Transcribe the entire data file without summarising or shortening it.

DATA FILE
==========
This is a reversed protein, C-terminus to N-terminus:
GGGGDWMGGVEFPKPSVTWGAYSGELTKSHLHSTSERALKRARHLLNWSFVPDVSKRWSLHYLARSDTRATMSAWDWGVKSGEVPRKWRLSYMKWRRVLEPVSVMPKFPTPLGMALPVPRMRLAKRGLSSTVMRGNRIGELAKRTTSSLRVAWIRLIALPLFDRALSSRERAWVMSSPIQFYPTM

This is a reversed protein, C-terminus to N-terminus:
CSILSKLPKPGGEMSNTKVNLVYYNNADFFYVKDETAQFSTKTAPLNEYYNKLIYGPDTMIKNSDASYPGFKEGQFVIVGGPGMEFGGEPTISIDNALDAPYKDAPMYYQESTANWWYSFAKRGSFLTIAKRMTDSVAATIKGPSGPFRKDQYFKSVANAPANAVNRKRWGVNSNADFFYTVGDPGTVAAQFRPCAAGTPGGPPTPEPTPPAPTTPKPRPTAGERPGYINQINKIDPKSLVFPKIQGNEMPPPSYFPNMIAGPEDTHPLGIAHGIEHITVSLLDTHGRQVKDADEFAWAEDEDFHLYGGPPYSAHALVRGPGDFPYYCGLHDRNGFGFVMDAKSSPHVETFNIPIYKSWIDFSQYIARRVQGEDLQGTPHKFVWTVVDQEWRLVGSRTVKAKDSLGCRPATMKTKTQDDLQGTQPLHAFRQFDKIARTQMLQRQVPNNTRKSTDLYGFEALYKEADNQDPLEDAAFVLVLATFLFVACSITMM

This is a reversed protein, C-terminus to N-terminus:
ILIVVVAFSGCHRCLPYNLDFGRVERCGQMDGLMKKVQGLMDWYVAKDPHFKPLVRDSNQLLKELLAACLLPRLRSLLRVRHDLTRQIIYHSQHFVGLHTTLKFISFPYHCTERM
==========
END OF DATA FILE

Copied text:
This is a reversed protein, C-terminus to N-terminus:
GGGGDWMGGVEFPKPSVTWGAYSGELTKSHLHSTSERALKRARHLLNWSFVPDVSKRWSLHYLARSDTRATMSAWDWGVKSGEVPRKWRLSYMKWRRVLEPVSVMPKFPTPLGMALPVPRMRLAKRGLSSTVMRGNRIGELAKRTTSSLRVAWIRLIALPLFDRALSSRERAWVMSSPIQFYPTM

This is a reversed protein, C-terminus to N-terminus:
CSILSKLPKPGGEMSNTKVNLVYYNNADFFYVKDETAQFSTKTAPLNEYYNKLIYGPDTMIKNSDASYPGFKEGQFVIVGGPGMEFGGEPTISIDNALDAPYKDAPMYYQESTANWWYSFAKRGSFLTIAKRMTDSVAATIKGPSGPFRKDQYFKSVANAPANAVNRKRWGVNSNADFFYTVGDPGTVAAQFRPCAAGTPGGPPTPEPTPPAPTTPKPRPTAGERPGYINQINKIDPKSLVFPKIQGNEMPPPSYFPNMIAGPEDTHPLGIAHGIEHITVSLLDTHGRQVKDADEFAWAEDEDFHLYGGPPYSAHALVRGPGDFPYYCGLHDRNGFGFVMDAKSSPHVETFNIPIYKSWIDFSQYIARRVQGEDLQGTPHKFVWTVVDQEWRLVGSRTVKAKDSLGCRPATMKTKTQDDLQGTQPLHAFRQFDKIARTQMLQRQVPNNTRKSTDLYGFEALYKEADNQDPLEDAAFVLVLATFLFVACSITMM

This is a reversed protein, C-terminus to N-terminus:
ILIVVVAFSGCHRCLPYNLDFGRVERCGQMDGLMKKVQGLMDWYVAKDPHFKPLVRDSNQLLKELLAACLLPRLRSLLRVRHDLTRQIIYHSQHFVGLHTTLKFISFPYHCTERM